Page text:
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I have followed these two threads and they both remind me of what I did and should have done before the electric fire I had. Looking at it in its simplest form what we have in a 240VAC are really two 120VAC's. The diff's lie with the circuit panel whereas mentioned already is the AMP rating. Do not know where you live but local laws apply when you do a job like this so check first otherwise if a electrical fire arises! good luck getting your insurance money. Lets say a rating of 240VAC is 40 amps. However whether you actually get 240VAC is another question by law you must under rate the amp load by 20%, (use Ohms law) next if we take a only a 120VAC leg again amp load is under cut by 20%. Now, since we are relying on the original 240VAC to trip a 120VAC leg it will not happen early enough. Why because the maxium safety amp rating on 120VAC is 30amps with a earth ground copper rod. 20 amps with earth ground galv pipe. We have now created the perfect condition for a electrical fire. However, if and when it strikes is another matter. I used the above approach for a very long time. Then one day when I was gone it happend ELECTRICAL FIRE! no equipment was running at the time. To make a long story short, based upon the insurance and fire department investigation over time the electricity broke down the components and wiring sheaths and shorted. Yea right! but after the fire the only tool untouched was my table saw (110VAC). I took the motor apart and examined the motor windings and brushes. Sure enough I saw evidence of arc's on the windings and severe electrical arc burns on the brushes. Fact or fallacy as the cause or result of using a leg off a 220VAC?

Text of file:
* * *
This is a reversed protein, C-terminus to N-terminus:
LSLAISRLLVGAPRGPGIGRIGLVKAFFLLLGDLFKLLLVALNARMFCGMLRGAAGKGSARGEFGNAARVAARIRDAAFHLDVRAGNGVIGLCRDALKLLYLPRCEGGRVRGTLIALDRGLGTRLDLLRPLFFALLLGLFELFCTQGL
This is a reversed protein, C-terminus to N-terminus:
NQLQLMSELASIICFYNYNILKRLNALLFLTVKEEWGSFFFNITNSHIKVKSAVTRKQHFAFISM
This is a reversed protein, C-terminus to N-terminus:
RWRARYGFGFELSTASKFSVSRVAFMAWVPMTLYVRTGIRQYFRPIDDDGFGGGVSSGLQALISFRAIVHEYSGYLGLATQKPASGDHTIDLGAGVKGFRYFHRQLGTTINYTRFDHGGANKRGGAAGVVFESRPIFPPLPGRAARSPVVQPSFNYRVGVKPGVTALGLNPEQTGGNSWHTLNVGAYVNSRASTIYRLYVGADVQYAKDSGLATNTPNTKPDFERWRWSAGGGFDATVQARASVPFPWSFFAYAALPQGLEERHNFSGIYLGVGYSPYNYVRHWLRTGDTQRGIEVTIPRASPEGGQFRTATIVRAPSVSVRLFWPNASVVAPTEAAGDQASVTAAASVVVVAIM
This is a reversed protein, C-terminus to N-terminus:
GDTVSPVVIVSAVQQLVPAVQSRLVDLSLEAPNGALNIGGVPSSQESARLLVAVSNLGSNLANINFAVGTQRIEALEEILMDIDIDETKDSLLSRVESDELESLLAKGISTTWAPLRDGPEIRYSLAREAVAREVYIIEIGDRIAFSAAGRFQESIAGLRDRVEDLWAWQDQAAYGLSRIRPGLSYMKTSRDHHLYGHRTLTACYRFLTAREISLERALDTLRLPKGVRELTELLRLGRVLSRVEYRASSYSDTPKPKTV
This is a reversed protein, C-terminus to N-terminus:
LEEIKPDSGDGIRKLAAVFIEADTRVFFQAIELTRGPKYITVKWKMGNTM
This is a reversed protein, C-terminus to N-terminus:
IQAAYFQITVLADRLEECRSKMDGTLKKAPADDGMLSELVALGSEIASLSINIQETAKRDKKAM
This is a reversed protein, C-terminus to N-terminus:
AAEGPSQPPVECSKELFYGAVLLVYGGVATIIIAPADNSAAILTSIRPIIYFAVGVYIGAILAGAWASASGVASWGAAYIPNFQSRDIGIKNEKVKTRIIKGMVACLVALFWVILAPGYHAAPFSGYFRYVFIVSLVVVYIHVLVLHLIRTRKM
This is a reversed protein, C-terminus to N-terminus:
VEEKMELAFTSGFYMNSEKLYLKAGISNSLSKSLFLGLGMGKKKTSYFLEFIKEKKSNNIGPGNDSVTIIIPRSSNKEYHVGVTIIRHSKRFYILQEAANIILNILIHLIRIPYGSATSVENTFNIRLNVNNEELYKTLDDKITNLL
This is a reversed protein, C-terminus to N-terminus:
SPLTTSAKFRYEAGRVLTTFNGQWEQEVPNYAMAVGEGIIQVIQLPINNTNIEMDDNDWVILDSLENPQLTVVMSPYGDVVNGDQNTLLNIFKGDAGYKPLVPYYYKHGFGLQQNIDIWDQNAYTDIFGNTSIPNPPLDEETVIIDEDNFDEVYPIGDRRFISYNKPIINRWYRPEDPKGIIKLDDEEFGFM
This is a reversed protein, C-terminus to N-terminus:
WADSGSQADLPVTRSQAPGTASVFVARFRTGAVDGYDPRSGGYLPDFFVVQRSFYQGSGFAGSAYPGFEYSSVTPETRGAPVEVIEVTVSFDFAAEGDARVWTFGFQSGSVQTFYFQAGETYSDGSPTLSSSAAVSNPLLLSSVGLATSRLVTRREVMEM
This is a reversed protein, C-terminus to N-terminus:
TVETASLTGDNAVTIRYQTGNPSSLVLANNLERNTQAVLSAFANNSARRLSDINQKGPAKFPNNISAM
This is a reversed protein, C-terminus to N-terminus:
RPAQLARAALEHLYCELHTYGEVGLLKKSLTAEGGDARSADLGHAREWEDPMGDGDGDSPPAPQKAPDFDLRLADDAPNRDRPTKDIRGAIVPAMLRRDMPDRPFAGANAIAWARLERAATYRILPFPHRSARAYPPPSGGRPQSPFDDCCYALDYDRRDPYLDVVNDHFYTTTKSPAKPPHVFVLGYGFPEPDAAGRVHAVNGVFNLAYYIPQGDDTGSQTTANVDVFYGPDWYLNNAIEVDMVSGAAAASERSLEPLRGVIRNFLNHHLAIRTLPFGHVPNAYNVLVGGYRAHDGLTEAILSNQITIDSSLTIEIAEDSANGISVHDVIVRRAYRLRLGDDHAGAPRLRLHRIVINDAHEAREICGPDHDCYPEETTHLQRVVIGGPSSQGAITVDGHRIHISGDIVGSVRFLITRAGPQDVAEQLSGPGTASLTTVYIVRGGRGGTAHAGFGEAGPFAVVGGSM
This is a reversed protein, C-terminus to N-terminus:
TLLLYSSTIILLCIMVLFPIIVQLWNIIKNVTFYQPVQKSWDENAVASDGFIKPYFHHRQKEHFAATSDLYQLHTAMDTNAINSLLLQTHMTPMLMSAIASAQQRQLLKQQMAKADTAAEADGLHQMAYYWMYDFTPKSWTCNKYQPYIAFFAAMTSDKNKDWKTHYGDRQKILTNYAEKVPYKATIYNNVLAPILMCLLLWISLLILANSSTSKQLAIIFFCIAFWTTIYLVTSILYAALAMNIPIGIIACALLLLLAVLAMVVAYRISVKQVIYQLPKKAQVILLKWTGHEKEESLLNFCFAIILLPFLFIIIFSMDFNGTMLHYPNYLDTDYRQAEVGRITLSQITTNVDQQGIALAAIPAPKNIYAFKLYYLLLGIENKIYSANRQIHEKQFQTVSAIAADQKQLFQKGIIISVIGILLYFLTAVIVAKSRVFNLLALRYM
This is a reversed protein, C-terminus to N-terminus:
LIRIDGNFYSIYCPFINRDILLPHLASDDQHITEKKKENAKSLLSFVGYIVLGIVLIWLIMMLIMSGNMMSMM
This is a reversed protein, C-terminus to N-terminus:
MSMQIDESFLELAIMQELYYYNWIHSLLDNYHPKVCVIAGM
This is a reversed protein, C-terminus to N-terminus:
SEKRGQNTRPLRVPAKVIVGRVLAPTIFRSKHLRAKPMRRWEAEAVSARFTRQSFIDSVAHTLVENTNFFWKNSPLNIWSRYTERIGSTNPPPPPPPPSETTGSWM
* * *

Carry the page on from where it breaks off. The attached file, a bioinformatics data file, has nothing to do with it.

Your guess is good as mine. I can tell you that it took me 9 months to get the Insurance to pay. After which they cancelled my policy. Today, I still use 120VAC legs off a 220VAC but with one big difference. I use a high voltage power distribution transformer. It supplies 220VAC and 120VAC in a safe manner and can turn every light and tool on. Yes, it cost me money about $800.00 but can tell you that the insurance company even gave me a 20% discount on my policy after installing it. My friend also picked one up at a auction for $50.00, twice the capacity of mine.

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I think I understand why you had an electrical fire. Please don't attempt any more electrical work in the future.
-- Regards, Doug Miller (alphageek-at-milmac-dot-com)
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Yeah Doug,
The work was done by an electrican. Had to sign a waiver and he did the job even the city signed off on it with warning. As the city inspector said to me "short cuts lead to short circuits". The hassels with the insurrance and all was not worth the money saved. Do it right the first time or don't do it at all.
The thing that kills me is simply Yes it can be done as everyone has talked about and the city will sign off on it but you just put yourself at a fine line or I should say a fire line! One thing I was told by the Insurrance company that if it was a commercial building the city would have never allowed it in the first place!
Lesson learned: All or any modifications to my home shop and home are done based upon commercial code! Overkill perhaps, but I sleep better at nite.